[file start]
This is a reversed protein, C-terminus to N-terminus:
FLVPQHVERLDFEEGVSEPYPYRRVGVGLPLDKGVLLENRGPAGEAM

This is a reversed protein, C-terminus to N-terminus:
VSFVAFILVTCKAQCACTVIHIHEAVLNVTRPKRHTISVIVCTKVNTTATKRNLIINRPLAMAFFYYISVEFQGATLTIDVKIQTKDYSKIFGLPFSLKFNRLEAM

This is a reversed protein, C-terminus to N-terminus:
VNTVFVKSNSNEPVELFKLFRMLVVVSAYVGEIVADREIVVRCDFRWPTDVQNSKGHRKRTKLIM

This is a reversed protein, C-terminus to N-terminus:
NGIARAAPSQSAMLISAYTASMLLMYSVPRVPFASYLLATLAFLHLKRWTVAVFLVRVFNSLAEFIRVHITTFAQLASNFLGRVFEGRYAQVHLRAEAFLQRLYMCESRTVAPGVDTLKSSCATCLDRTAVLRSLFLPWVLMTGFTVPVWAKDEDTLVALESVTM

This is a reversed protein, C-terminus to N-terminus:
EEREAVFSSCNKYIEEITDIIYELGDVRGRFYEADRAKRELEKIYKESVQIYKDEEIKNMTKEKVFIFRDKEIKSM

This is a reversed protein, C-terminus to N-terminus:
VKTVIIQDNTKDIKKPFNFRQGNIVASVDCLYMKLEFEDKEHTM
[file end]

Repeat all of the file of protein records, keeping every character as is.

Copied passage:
This is a reversed protein, C-terminus to N-terminus:
FLVPQHVERLDFEEGVSEPYPYRRVGVGLPLDKGVLLENRGPAGEAM

This is a reversed protein, C-terminus to N-terminus:
VSFVAFILVTCKAQCACTVIHIHEAVLNVTRPKRHTISVIVCTKVNTTATKRNLIINRPLAMAFFYYISVEFQGATLTIDVKIQTKDYSKIFGLPFSLKFNRLEAM

This is a reversed protein, C-terminus to N-terminus:
VNTVFVKSNSNEPVELFKLFRMLVVVSAYVGEIVADREIVVRCDFRWPTDVQNSKGHRKRTKLIM

This is a reversed protein, C-terminus to N-terminus:
NGIARAAPSQSAMLISAYTASMLLMYSVPRVPFASYLLATLAFLHLKRWTVAVFLVRVFNSLAEFIRVHITTFAQLASNFLGRVFEGRYAQVHLRAEAFLQRLYMCESRTVAPGVDTLKSSCATCLDRTAVLRSLFLPWVLMTGFTVPVWAKDEDTLVALESVTM

This is a reversed protein, C-terminus to N-terminus:
EEREAVFSSCNKYIEEITDIIYELGDVRGRFYEADRAKRELEKIYKESVQIYKDEEIKNMTKEKVFIFRDKEIKSM

This is a reversed protein, C-terminus to N-terminus:
VKTVIIQDNTKDIKKPFNFRQGNIVASVDCLYMKLEFEDKEHTM